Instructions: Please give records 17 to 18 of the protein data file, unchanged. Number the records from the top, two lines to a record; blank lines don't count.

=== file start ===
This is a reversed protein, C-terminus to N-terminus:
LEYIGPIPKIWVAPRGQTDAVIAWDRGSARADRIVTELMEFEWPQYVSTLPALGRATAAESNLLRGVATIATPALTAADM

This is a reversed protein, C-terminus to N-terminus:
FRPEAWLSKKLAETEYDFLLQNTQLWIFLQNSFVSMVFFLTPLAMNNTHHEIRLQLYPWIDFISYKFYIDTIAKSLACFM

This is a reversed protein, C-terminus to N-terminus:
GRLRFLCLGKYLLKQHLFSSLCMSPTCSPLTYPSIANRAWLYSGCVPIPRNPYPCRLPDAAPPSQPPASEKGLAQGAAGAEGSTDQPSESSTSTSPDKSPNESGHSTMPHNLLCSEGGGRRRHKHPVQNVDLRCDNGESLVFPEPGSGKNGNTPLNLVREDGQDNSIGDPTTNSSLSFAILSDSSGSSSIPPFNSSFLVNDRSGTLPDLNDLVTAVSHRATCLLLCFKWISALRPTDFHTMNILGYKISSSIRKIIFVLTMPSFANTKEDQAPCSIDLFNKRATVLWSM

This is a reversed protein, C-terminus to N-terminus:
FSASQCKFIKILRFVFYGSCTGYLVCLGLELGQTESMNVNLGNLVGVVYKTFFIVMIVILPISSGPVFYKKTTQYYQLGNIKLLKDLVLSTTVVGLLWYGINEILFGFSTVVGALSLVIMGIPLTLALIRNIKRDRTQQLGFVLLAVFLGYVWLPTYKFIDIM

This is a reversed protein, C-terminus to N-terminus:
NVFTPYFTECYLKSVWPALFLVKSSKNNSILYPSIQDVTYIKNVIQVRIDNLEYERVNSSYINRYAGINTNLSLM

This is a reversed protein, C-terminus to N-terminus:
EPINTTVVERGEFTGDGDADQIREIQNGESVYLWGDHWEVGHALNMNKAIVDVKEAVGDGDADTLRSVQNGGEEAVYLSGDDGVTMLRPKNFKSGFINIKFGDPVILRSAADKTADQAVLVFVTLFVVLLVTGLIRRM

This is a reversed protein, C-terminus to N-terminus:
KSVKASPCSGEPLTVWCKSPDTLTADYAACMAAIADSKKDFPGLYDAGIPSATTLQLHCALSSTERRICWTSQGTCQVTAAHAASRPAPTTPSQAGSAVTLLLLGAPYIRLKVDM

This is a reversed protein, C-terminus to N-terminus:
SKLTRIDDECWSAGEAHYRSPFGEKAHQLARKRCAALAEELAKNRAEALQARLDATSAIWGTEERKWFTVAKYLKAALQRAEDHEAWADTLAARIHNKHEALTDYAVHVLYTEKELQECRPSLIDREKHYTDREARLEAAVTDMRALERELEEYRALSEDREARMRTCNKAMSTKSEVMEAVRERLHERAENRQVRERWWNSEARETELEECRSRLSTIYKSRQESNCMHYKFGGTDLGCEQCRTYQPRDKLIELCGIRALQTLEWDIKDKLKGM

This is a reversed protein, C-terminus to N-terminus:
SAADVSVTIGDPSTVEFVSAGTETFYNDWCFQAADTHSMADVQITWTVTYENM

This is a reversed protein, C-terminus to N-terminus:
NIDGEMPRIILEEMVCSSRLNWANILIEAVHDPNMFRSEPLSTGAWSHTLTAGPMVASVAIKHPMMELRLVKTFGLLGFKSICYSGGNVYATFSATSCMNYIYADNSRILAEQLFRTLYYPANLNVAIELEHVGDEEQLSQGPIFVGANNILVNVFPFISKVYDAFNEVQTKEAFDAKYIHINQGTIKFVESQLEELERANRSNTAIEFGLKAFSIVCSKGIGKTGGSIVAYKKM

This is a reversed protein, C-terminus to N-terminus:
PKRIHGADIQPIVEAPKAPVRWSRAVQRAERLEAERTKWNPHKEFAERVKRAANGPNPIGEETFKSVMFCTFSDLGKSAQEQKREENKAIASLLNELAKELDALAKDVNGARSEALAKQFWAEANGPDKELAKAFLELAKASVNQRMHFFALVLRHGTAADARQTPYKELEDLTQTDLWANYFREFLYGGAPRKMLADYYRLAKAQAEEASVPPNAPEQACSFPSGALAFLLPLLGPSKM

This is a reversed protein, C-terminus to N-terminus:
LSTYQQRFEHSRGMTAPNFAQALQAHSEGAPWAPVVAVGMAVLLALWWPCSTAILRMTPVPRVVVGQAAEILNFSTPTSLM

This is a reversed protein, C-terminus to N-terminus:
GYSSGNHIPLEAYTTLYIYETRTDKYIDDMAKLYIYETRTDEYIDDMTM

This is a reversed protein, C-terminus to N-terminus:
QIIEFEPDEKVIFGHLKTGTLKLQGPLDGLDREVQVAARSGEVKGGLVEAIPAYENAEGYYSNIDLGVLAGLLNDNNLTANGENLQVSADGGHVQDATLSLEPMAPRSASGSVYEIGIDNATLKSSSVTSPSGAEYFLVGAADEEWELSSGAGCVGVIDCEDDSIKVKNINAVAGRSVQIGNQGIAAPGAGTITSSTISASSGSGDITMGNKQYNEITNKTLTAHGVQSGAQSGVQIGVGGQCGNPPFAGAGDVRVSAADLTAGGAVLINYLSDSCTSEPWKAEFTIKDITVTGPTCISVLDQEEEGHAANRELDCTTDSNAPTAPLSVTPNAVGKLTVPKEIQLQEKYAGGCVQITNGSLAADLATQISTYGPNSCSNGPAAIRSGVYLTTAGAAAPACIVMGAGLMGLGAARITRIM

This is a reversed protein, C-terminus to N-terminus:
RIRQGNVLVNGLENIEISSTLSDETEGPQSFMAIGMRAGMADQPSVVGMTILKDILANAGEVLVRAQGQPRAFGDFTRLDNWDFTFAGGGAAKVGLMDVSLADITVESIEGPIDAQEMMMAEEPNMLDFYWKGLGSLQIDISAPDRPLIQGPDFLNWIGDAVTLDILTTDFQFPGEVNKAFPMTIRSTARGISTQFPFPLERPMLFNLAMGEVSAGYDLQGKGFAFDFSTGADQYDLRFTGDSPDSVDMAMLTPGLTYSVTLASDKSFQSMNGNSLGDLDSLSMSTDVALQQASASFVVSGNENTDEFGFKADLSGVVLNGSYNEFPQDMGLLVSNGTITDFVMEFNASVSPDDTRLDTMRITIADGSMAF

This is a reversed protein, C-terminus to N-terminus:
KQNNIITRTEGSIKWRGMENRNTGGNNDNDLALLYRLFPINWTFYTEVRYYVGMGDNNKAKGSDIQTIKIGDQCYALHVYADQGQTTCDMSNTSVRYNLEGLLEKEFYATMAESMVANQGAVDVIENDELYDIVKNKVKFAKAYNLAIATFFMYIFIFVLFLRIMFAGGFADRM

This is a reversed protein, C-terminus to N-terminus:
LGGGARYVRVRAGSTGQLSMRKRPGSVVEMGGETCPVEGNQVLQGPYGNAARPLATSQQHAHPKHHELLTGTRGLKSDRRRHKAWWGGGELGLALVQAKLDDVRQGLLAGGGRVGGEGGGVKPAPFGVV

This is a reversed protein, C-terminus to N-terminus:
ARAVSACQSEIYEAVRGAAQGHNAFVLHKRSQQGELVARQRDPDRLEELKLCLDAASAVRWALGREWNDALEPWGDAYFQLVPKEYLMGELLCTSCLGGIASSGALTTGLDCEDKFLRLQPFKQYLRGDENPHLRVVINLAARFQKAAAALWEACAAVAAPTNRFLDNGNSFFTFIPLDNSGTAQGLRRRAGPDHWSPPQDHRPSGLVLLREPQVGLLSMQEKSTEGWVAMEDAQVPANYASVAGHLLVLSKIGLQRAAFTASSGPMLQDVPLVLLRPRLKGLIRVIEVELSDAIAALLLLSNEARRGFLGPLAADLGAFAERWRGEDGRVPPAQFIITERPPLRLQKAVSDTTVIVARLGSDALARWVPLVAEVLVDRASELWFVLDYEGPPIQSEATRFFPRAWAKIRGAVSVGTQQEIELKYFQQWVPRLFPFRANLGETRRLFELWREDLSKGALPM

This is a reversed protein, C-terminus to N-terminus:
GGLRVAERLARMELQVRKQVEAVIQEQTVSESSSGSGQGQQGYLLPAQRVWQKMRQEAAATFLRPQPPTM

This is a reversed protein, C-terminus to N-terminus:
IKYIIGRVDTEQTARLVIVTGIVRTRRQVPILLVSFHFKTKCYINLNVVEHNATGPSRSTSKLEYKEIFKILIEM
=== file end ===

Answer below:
This is a reversed protein, C-terminus to N-terminus:
LGGGARYVRVRAGSTGQLSMRKRPGSVVEMGGETCPVEGNQVLQGPYGNAARPLATSQQHAHPKHHELLTGTRGLKSDRRRHKAWWGGGELGLALVQAKLDDVRQGLLAGGGRVGGEGGGVKPAPFGVV

This is a reversed protein, C-terminus to N-terminus:
ARAVSACQSEIYEAVRGAAQGHNAFVLHKRSQQGELVARQRDPDRLEELKLCLDAASAVRWALGREWNDALEPWGDAYFQLVPKEYLMGELLCTSCLGGIASSGALTTGLDCEDKFLRLQPFKQYLRGDENPHLRVVINLAARFQKAAAALWEACAAVAAPTNRFLDNGNSFFTFIPLDNSGTAQGLRRRAGPDHWSPPQDHRPSGLVLLREPQVGLLSMQEKSTEGWVAMEDAQVPANYASVAGHLLVLSKIGLQRAAFTASSGPMLQDVPLVLLRPRLKGLIRVIEVELSDAIAALLLLSNEARRGFLGPLAADLGAFAERWRGEDGRVPPAQFIITERPPLRLQKAVSDTTVIVARLGSDALARWVPLVAEVLVDRASELWFVLDYEGPPIQSEATRFFPRAWAKIRGAVSVGTQQEIELKYFQQWVPRLFPFRANLGETRRLFELWREDLSKGALPM